Evidence of this iconoclastic strain is evident in a number of bodies of his work. Known as a master darkroom printer, Feinstein loved making photomontages at a time when manipulation of images in the darkroom was frowned upon. In the late 80’s, Feinstein put a prism on the lens of his camera and took photographs of the streets of New York. The resulting series of abstracts, Metropolis, opened at New York City’s Municipal Art Society in 1995 and was later published in LIFE magazine. According to New York Magazine (September 4, 1995) “The abstract prisms of shadow and light bring to mind Georgia O’Keefe’s paintings of New York cityscapes.”
His greatest innovation was to come in 1999 when he embraced digital photography, resulting in the publication of seven color books by Little Brown. Beginning with his acclaimed One Hundred Flowers, the books feature highly detailed portraits of nature’s wonders including flowers, fruits, vegetables, seashells and butterflies. He pioneered the use of his scanner as camera, which allowed for both front lighting and a very shallow depth of field. For this innovation he received the Smithsonian Computerworld Award in 2001.
In addition to his reputation as an artist, Feinstein, who had taken one class from Photo League founder, Sid Grossman, was a renowned teacher. He left New York before he was thirty to accept a teaching fellowship at the newly opened Annenberg School of Communication. He taught continually from his studio and in residence at The Maryland Art Institute, The Philadelphia Museum School, and The School of Visual Arts, among other institutions. Photocritic A.D. Coleman calls him “one of a small handful of master teachers whose legendary private workshops…proved instrumental in shaping the vision of hundreds of aspiring photographers”. He had never graduated from high school.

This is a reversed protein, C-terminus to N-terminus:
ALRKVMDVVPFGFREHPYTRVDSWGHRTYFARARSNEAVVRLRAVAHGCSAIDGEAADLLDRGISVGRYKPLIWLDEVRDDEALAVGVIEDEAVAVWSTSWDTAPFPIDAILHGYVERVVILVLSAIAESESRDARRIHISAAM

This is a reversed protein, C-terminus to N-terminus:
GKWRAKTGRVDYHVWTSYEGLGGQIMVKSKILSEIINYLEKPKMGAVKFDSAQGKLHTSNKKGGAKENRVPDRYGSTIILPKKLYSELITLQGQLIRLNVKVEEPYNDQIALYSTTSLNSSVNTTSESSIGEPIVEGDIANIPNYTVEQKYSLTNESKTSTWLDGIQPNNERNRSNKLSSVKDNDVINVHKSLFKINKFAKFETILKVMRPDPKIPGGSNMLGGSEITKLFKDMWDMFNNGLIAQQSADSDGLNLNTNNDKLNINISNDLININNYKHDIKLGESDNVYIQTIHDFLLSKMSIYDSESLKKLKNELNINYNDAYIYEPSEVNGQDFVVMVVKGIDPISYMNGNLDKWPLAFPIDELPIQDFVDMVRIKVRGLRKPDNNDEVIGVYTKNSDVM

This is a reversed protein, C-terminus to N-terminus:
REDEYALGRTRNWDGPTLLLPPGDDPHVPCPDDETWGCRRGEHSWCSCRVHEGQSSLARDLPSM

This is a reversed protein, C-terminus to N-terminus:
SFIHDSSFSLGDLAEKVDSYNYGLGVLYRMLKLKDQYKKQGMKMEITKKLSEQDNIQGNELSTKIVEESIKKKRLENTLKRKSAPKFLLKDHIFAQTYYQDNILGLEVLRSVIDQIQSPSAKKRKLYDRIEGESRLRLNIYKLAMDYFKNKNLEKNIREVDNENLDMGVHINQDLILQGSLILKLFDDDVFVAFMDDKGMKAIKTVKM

In recent years, his earlier black and white work has been reintroduced to the public with exhibits that include a major retrospective in Moscow at the Lumiere Brothers Center for Photography, two-person show with the posthumous photography phenomenon Vivian Maier at the Lumiere Gallery in Atlanta, and his current exhibition Harold Feinstein: Master Photographer that will be up through August at Lumiere Atlanta. Up-coming shows include the Leica Gallery Los Angeles in September 2015, the Leica Gallery Sao Paolo next February, Blue Sky/Oregon Center for the Photographic Arts in Portland in August 2016, and an exhibit at Panopticon Gallery in Boston (date to be announced in 2016). Two documentaries about his life and work are currently in progress. In 2011 he received the Living Legend Award from the Griffin Museum for Photography.
He had a profound appreciation for the preciousness of each moment and encouraged all who knew him to say “yes” to the beauty of everyday life. His best-known expression “when your mouth drops open, click the shutter” defines the sense of awe that he found in the smallest details of life. “I myself have always found that the details of life itself – a face, light coming through a window, the beginning of a day, an apple — takes all of my attention. I could never finish exploring and describing the extraordinary of what we call the ordinary of life itself.”
Feinstein lived in Merrimac, MA. He is survived by his wife, Judith Thompson and his son, Gjon Feinstein, who lives in Santa Cruz, CA. Those wishing to support his legacy may make contributions to The Harold Feinstein Photography Trust for the purposes of completing the documentary about his life. Information can be found on at http://www.haroldfeinstein.com. Others may wish to make tax-deductible contributions to The American Photography Archive Group (APAG) a resource organization for individuals who own or manage a privately held photography archive. http://www.apag.us